What Herakles Means to Me


Herakles, son of Zeus and Alcmene is perhaps one of the most popular deity of the Hellenistic and Imperial Period. In the Greco-Roman world his popularity was great that he was celebrated by all strata of society, from soldiers to merchants, from sailors to farmers, from plebeians to nobles. Temples and sanctuaries to Herakles dotted the landscape from far off Syria to the Rhine to Egypt all the way to Spain and Gaul, a testament to his popularity around the Mediterranean and in Europe. Syncretic associations and interpretatio of Herakles with various deities were common especially in Western Europe and in Syria.
Among the Greeks in Bactria and India his popularity is such that depictions of Herakles is one of the commonest nuministic finds from the ruins of the Hellenistic cities in the region. Indeed Herakles was so popular among the Indo-Greeks that when the Greeks transformed the depiction of the Buddha from an aniconic to a human depiction they often paired the Buddha with Herakles who was equated with Vajrapani, a popular Buddhist deity. In this role he is seen as being a defender not only of the Buddha, but also the defender of the Buddhist teachings and also defender of all Buddhists. Herakles was worshiped as the divine protector of mankind. Indeed it was in this role he was popularly honored in cult. He is seen as a God who having been a mortal man now in his divinity defends humanity.

Yet in my opinion what Herakles represents is equally as important as his role in cult as defender and protector of mankind.

Herakles in my opinion is the synthesis of a mortal man who not only fulfils his full potential. He is a mortal man who faces adversity with courage, who through trial and tribulation breaks through his own limitation and with this achieved excellence that is beyond expectation. His tremendous strength is merely an asset. Herakles is great not because of his amazing strength, but how he applied and used the assets he has to face adversity.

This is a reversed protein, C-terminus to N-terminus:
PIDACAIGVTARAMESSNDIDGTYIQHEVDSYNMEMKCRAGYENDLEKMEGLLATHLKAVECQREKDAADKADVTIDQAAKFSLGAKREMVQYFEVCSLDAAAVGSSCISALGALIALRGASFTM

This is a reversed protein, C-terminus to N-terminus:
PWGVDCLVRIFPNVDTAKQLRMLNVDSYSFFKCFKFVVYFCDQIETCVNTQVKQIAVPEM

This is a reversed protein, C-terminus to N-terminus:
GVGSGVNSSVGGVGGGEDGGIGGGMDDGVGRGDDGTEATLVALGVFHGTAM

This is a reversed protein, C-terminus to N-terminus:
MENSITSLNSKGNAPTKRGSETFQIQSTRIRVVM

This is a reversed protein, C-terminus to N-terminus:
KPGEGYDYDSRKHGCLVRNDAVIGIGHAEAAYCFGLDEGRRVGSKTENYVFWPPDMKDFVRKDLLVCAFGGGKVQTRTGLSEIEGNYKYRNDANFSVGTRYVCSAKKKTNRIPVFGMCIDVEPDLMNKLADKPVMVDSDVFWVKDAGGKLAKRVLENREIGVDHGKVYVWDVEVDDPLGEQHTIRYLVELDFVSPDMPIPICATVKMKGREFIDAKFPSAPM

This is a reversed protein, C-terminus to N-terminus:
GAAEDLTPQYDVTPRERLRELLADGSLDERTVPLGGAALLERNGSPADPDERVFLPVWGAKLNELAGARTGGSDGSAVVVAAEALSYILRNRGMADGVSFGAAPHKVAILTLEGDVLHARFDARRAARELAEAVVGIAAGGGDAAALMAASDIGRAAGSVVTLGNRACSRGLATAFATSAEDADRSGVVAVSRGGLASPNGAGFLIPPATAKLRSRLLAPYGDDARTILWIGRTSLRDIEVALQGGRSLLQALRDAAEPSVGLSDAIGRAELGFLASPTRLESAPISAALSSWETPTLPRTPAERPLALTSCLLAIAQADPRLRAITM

He is a mortal who is harangued and whipped on all sides by difficulty, by pain, by struggle, by humiliation, by injustice, by failure, by suffering, by everything that should in theory have broken him and reduce him to a weeping man. Yet instead of shirking and trying to hide from these he bravely faces it head on. Instead of letting the trials that Hera beset upon him shatter him or scar him he instead grapples them and uses each one to make himself stronger and better. From the Nemean lion he gathers a hide that would protect him from arrows, from the Lernaean hydra poison he can dip his arrows in, from the Ceryneian Hind he actually gains the friendship of Artemis. Each Labour that was set forth on him he faced it full on. He faced it in the manner of a Hero.

Yet Herakles struggle was not merely in the Labors and adventures he had. His life was beset with problems. His first marriage to Megara
saw him being compelled to a fit of psychological madness which saw the destruction of his most beloved family. Instead of hiding in a cave to hide from what he had done Herakles faced up to it. He sought ways to atone for this and because of this he was made to perform the
Twelve Labors. His relationship with Deainira who he deeply loved was even at the start rocky, having to first win her from the river God
Achelous. Not long after their relationship started he had to save her from the rape of Nessus. The personal life of Herakles is anything but smooth sailing. Despite this he still lead a noble life, not letting his personal problems get in the way of his duty.